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Chapter Seven. Watch Your Language > The power of simplicity

The power of simplicity

Using the language well in a speech often means using the strong, simple words that compose our everyday language. To illustrate the power of simplicity, I want to share with you something I composed for use in the Members' Handbook of the Society for the Preservation of English Language and Literature (SPELL):

You don't have to use long words when you speak or write. Most of the time, you can make your points quite well with short ones. In fact, big words may get in the way of what you want to say. And what's more, when you use short words, no one will need to look them up to learn what they mean.

Short words can make us feel good. They can run and jump and dance and soar high in the clouds. They can kill the chill of a cold night and help us keep our cool on a hot day. They fill our hearts with joy, but they can bring tears to our eyes as well. A short word can be soft or strong. It can sting like a bee or sing like a lark. Small words of love can move us, charm us, lull us to sleep. Short words give us light and hope and peace and love and health—and a lot more good things. A small word can be as sweet as the taste of a ripe pear, or tart like plum jam.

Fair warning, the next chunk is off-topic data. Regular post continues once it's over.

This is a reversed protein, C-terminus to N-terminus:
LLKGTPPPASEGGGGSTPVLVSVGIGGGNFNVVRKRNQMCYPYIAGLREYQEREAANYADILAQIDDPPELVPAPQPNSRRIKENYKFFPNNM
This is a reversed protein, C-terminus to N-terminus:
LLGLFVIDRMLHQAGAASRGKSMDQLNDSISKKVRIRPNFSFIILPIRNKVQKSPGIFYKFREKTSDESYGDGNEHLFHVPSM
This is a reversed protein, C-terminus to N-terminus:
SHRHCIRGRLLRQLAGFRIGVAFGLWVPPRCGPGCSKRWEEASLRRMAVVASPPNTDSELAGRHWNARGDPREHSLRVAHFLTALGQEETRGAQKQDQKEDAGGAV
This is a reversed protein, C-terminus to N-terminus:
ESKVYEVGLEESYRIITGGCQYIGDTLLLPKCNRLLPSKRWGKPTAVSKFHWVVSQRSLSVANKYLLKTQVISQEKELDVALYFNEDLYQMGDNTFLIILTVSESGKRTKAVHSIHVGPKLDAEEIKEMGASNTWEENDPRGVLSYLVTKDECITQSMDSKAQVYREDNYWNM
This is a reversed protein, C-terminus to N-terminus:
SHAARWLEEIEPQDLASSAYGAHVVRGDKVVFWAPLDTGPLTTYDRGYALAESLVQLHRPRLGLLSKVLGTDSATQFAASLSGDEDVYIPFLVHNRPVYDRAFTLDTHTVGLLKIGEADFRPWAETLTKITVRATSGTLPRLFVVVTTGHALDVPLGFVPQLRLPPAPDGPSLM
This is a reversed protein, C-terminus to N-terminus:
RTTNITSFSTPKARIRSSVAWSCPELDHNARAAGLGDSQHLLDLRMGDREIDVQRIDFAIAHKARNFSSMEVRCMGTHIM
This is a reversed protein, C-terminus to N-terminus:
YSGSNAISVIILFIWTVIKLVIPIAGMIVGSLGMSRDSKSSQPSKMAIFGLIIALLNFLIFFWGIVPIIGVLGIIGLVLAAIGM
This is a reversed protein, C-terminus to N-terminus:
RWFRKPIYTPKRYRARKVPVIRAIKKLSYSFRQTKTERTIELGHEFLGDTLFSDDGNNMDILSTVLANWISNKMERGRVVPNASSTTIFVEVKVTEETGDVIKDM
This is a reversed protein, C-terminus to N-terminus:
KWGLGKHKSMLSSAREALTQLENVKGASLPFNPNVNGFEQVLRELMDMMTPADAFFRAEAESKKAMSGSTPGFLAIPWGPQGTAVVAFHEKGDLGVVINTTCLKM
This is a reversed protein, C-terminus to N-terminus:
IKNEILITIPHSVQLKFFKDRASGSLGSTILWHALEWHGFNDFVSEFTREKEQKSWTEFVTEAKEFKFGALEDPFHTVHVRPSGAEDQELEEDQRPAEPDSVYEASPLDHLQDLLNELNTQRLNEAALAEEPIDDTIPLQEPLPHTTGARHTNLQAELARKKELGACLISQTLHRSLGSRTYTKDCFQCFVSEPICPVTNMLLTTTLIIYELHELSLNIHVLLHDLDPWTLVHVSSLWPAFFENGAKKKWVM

Small words make us think. In fact, they are the heart and the soul of clear thought.

When you write, choose the short word if you can find one that will let you say what you want to say. If there is no short word that does the job, then go ahead and consider the utilization of a sesquipedalian expression as a viable alternative, but be cognizant of the actuality that it could conceivably be incumbent upon many of your perusers to expend, by consulting a dictionary or perhaps an alternative lexicon of particularized patois, copious amounts of their invaluable time in attempting to determine the message you are endeavoring to impart to them through the instrumentality of your missive.


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